Big data and analysis, SEO ruining America, software complexity and “going with the flow” as part of the Laws of Thermodynamics.

Big data requires big analysis

Last week I interviewed GE Intelligent Platforms Business Leader for Software, Erik Udstuen, about what was happening lately. He talked about leveraging the company’s historian and analysis tools in the service of asset excellence.

As a bonus, here is a podcast from IT Conversations discussing big data and analysis. From the Website, “Did you know California’s entire research network of educational institutions, kindergarten through college, now empties directly into Amazon’s cloud storage system? From data generated by thousands of Web 2.0 companies every second to terabytes of data generated by government at every level; this may be the golden age of data set collection. In this presentation Werner Vogels defines Big Data, examines the challenges that big data creates, and invites everyone to consider the types of innovation necessary to handle them.”

Pizza tastes better than broccoli

For years I pondered how to make money writing, and then Jane Gerold, then at Control Engineering, introduced me to business-to-business (B2B) publications. So, now I’m a writer but also involved deeply in publishing. And make a nice living doing it. I was a Web person before I was a print person, so I really watch the Web space. One of the biggest ideas of the past 8 years or so has been Search Engine Optimization (SEO).

Recently someone leaked an AOL (Huffington Post) memo about the “AOL Way” where editors were instructed to only write articles relating to terms or information that provoked the greatest number of clicks per Google. In other words, don’t write things that will provide new information and get readers to think–rather write short things that reinforce opinions already held.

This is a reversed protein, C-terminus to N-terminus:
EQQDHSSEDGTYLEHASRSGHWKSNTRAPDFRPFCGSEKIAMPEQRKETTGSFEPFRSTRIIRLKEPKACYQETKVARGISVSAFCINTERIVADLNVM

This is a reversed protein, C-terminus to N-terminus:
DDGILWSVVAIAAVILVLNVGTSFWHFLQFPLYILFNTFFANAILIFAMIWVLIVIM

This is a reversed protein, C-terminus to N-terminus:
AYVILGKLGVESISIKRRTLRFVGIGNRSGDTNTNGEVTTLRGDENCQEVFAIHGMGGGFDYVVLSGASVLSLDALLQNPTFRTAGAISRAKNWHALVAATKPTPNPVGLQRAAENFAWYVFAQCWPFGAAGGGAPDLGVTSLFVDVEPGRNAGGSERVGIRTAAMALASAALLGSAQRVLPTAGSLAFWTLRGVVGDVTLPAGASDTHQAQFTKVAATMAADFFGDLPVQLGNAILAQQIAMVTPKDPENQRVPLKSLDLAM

For your listening pleasure, another IT Conversations podcast “Is SEO Killing America?” From the Website, “Does pizza taste better than broccoli? If you’re like most people, you’re going to answer pizza. It should come as no surprise then, that many health experts point to our preference for unhealthy food as a leading cause for the obesity problem in the United States. Clay Johnson suggests that a similar trend is happening in the way we consume content. In this keynote, Clay illustrates how our web preferences are impacting the type of content media companies produce and what we can do to combat our information over-consumption.”

Software complexity

Did you miss the significance buried in the Invensys/Microsoft announcement that I wrote about here? Microsoft is helping Invensys write the code to move some of its software to the Azure cloud.

The significance is that software is complex. It is not easily ported. For years, I talked with executives who said they would integrate software from an acquisition easily because “both are built with .Net; both use object oriented programming; and both use Service Oriented Architecture. However, software is more complicated than that. One person’s objects aren’t necessarily another’s. Same with a services bus. I’ve seen much overpromise and underdeliver. So this approach by Invensys and Microsoft is intriguing.

Special Bonus Thought–Going with the flow

In Yoga, we often talk of going with the flow. Mihaly Csikszentmihalyi wrote a book on Flow–the psychology of optimal experience. Now, this <a href=””<podcast of TechNation with Dr. Moira Gunn, who learns more about the perspective of flows from Duke professor Adrian Bejan, author of Design in Nature. We learn that flow is blessed by the laws of thermodynamics.

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